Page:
the agricultural economy led to lower
outlays. In addition, stronger
employment and income growth in

c.>»> --

FIGURE 2

1960

1995

FEDERAL GOVERNMENT OUTLAYS RELATIVE TO GNP
Percent of GNP

r--------------------------------------------------,

30

----

-----

-----

Defense

-----

1960
NOTE: Actual data through 1987 and projected data from 1988-1993 are measured in the fiscal year for both figure 1
and figure 2. Solid lines represent actual data: dashed lines represent projections by the Congressional Budget Office:
and dotted lines represent projections by the Office of Management and Budget. Revenues and outlays are on a unified
budget basis.
SOURCES: U.S. Department
gressional Budget Office.

of Commerce,

Bureau of Economic

Analysis: Office of Management

factors. The initial effects of the Tax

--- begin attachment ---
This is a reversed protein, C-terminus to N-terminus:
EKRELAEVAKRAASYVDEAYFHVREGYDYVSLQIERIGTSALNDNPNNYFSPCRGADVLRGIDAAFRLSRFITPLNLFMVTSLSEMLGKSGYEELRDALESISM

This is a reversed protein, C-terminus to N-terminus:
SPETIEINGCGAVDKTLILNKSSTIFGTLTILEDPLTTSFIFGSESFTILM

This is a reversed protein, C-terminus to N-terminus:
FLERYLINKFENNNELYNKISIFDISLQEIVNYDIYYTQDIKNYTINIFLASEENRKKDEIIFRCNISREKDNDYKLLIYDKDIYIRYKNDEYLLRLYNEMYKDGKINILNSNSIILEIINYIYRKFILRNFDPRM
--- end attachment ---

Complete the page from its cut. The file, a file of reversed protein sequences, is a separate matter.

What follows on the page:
Reform Act of 1986 boosted receipts
by an estimated $22 billion more than
would have been expected without tax
law changes. Capital gains payments
surged in late 1986 as investors apparently took advantage of the special
long-term capital gains treatment
under the old tax law. On the other
hand, CBO estimates project that tax
law changes, due to the implementation of the remaining individual tax
rate reductions, will reduce receipts by
approximately $10 billion in FY 1988.3

and Budget: and Con-

1987 helped to boost receipts. These
gains from economic factors helped
to reduce the cyclical component of
the budget deficit, which was small
relative to the structural component.
Discretionary policy changes, which
affect the structural component of the
deficit, also accounted for some of the
deficit reduction. Spending cuts in
defense programs and in several nondefense discretionary programs, such
as education, transportation, housing,
and fiscal assistance to state and local
governments, represented policy
actions to cut the federal deficit.
Against a prospect for large deficits
that exceed the GRH annual targets,
Congress and the administration have
agreed to legislation to cut the FY
1988 deficit by $30 billion and to
reduce the projected FY 1989 deficit
by $46 billion. Economic and technical assumptions for FY 1989, to be